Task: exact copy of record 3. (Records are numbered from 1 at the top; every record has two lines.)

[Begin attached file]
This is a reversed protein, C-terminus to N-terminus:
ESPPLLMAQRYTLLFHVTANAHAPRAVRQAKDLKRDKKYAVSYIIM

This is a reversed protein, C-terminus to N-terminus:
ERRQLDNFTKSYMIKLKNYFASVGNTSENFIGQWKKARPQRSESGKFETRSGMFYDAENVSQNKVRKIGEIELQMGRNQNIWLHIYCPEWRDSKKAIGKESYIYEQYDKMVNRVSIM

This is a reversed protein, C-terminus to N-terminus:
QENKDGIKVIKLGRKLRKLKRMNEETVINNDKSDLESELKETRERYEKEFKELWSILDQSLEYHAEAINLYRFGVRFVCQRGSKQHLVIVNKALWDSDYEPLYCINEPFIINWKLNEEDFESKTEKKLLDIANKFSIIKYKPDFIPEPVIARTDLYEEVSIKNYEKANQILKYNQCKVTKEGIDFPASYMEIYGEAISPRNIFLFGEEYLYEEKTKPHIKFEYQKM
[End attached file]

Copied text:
This is a reversed protein, C-terminus to N-terminus:
QENKDGIKVIKLGRKLRKLKRMNEETVINNDKSDLESELKETRERYEKEFKELWSILDQSLEYHAEAINLYRFGVRFVCQRGSKQHLVIVNKALWDSDYEPLYCINEPFIINWKLNEEDFESKTEKKLLDIANKFSIIKYKPDFIPEPVIARTDLYEEVSIKNYEKANQILKYNQCKVTKEGIDFPASYMEIYGEAISPRNIFLFGEEYLYEEKTKPHIKFEYQKM